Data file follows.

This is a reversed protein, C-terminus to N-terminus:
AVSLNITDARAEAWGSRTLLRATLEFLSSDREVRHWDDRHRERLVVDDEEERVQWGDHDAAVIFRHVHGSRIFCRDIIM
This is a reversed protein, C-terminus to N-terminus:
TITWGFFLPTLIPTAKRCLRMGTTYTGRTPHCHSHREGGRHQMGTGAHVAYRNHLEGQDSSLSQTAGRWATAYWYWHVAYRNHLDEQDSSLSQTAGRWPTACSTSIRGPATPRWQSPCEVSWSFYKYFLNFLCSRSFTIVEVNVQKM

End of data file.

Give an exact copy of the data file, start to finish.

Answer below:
This is a reversed protein, C-terminus to N-terminus:
AVSLNITDARAEAWGSRTLLRATLEFLSSDREVRHWDDRHRERLVVDDEEERVQWGDHDAAVIFRHVHGSRIFCRDIIM
This is a reversed protein, C-terminus to N-terminus:
TITWGFFLPTLIPTAKRCLRMGTTYTGRTPHCHSHREGGRHQMGTGAHVAYRNHLEGQDSSLSQTAGRWATAYWYWHVAYRNHLDEQDSSLSQTAGRWPTACSTSIRGPATPRWQSPCEVSWSFYKYFLNFLCSRSFTIVEVNVQKM